I've had this trunk since I was a little girl. Even when I was very young, I would ask my mother about items that were stored in the garage (a favourite place of exploration for me). I listened to the stories, collected old photos, costume jewellery and a few items like this trunk, which to many might've seemed odd for a child, but to me, felt natural.
Shortly after I "inherited" this trunk and lugged it into my room, I remember my father coming in one night, spotting it and saying, "Hey...that was my fathers!" I replied a little uncertainly, "I know, mom told me I can have it?" He looked a bit puzzled (likely wondering why his daughter would want a beat-up old trunk in her very-girly room). But then a smile lit up his face, his blue eyes twinkled and he said, "You know, that's the only thing he had with him when he got to America..."
As a young man, my grandfather fled what was then communist Russia. Not unlike a scene out of a movie, the story goes that he hid on the back of horse cart full of rubbish or fruit (the story varies!) with only the clothes on his back. He found work on steamer ships and eventually arrived at the Panama Canal where he worked helping to build it for nearly two years to earn money to continue his journey. Eventually he made his way to Los Angeles, with to my understanding, only this trunk.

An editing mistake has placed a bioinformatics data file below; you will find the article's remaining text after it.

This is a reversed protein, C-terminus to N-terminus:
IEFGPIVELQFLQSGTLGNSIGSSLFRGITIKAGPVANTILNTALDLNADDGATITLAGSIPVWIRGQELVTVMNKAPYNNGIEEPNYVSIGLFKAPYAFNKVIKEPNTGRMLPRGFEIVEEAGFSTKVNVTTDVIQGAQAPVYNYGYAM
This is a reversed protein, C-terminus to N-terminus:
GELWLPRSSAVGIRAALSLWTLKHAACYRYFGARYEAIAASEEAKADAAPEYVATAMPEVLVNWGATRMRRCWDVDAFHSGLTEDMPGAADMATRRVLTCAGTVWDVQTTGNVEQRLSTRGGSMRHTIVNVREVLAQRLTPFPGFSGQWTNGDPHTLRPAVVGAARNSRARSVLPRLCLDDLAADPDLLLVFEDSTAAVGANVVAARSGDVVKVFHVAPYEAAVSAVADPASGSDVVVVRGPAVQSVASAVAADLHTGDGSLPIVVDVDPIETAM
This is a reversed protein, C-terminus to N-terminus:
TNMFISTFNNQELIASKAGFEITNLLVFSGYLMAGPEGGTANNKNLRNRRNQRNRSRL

I lost my father over Christmas. He was a larger-than-life man with character, strength and more love than any one human should have the capacity for. Respecting and bringing new life to this trunk became very important to me, literally overnight. After years of being content to use it as-is, suddenly I felt it needed restoration, rejuvenation and to stand proud again. And maybe a bit of sparkle because the light my father brought to this earth was no longer.
The trunks of that period were built to last. Perhaps it shows how poor my grandfather was that his trunk is not in fact metal, but a low-grade of timber covered in thick cardboard. Some of the outer shell had fallen or flaked off with age and use. The leather handles had all but shredded away.
I didn't know where I was going with it or how the trunk would evolve, I just needed to paint it...so I did. I taped off the metal trim, ran my Hemp Oil Brush roughly over the surface then began painting with Miss Mustard Seed's Milk Paint in Linen.
After a few days I doused the trunk in Hemp Oil again (it was very thirsty!) I used my hands, a rag and a Paint/Wax Brush to massage the surface, transferring Boxwood onto the Linen in the process, softening its colour and pulling through just enough of the original finish in spots for a gorgeously layered effect.
I allowed it to sit another couple of days before sealing it with Miss Mustard Seed's Furniture Wax. It's curing now and I've decided to leave it in my studio while this happens, enjoying its presence. But after the 30 days, it will move into my home again and we will continue our life together!
I loved this journey and all that I felt and thought about while working on it...pondering on the past, the future and considering and appreciating all of the adventure and wonderment this world has in store for each of us.
Thank you for indulging my sentiment and playing a role by being here to share this with me. I wish you all a steamer trunk full of joy and history, as well as a celebration of things yet to come.